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Live Life On Your Own Terms

caregiver photot 781x520Are you starting off the New Year feeling exhausted? Unmotivated? Constantly frustrated and forgetful? Having problems at work or with relationships?

Then you may be grappling with caregiver burnout.

It’s bad enough that the ongoing obligations and responsibilities – and the routine stress, worry and discomfort that caring for a loved one entails – threaten your emotional health.

change ahead 1 780x520The end of one year and the beginning of another is a time of change and transition. No, the sentence you just read isn’t repetitious; like two sides of the same coin, change and transition are two related but different things.

Change is what happens to you. It’s external and situational – like changing jobs, getting married or divorced, moving to a new home, having a baby or losing a loved one.

Transition is what you do about it, how you adjust to change, both emotionally and psychologically. Transitions start when changes end, as you let go of the old reality and start building a new beginning.

prescription medicine 693x520They’re the same meds you’ve been taking for years, but now they’re starting to work differently. Maybe they’re less effective than they used to be. Or maybe they have new side effects. It’s not that the medicines have changed, but that your body has.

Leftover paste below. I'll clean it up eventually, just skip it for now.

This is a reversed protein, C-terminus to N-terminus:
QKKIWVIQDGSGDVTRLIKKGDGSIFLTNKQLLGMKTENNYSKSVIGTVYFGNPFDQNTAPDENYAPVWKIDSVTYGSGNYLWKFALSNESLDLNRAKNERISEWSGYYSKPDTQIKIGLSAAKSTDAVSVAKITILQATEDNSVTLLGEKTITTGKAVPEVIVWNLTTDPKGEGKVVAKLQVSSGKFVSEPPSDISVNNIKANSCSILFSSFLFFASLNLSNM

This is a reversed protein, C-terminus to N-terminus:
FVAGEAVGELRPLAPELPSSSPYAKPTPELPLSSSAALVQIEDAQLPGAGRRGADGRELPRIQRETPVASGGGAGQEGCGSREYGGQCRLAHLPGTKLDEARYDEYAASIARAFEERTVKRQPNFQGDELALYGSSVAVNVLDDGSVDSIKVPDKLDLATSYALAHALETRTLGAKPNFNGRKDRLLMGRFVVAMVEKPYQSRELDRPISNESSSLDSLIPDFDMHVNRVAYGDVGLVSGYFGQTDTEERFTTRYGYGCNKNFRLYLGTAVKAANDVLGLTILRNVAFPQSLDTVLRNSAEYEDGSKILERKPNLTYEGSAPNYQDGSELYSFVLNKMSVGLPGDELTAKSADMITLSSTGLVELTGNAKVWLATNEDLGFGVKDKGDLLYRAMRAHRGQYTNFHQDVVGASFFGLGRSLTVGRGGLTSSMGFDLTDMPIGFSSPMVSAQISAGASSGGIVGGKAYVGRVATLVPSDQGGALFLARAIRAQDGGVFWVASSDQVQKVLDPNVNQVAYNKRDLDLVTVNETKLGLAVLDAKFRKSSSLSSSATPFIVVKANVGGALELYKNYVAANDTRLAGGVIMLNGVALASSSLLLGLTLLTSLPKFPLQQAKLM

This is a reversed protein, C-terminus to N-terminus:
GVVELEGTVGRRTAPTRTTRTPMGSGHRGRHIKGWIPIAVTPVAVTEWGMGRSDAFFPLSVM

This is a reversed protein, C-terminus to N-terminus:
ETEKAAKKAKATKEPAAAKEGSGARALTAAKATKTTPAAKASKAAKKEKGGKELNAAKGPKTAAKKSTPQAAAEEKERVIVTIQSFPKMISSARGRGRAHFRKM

“Prescribing medications for people 65 and older can be more challenging, because some drugs can be more toxic or cause more side effects than when you were younger,” says Kirby Lee, professor of clinical pharmacy at the University of California at San Francisco. “As your body ages, it absorbs medications differently. They can be metabolized differently by your liver and excreted differently by your kidneys.”

agingathomeEach and every day, some 100,000 Americans turn 65. Of Americans 65 or older, more than 80% say they want to stay in their homes.

But should they?

According to AARP housing expert Rodney Harrell, “The housing stock right now is not meeting people’s needs.” In light of his estimate that only about 1% of America’s more than 100 million urban, suburban and rural homes are conducive to aging in place, that’s something of an understatement.

What does it take to put a home into that 1%? The answer depends on two things – the home itself and where it’s located.

Giving up the car keys can be bad for your health. The loss of independence can lead to isolation and depression, which in turn could speed the onset of dementia.

But not giving up the car keys when you can no longer drive safely can be even worse, because it could lead to auto crashes.

So what’s a senior to do?

First, assess and possibly brush up on driving skills. The AAA’s 15-question self-rating form for drivers over 65 can help highlight areas for improvement. And if improvement’s needed, the AARP’s 55 Alive course is a good refresher. You can even take it online, and completing it will earn you a healthy discount on your car insurance.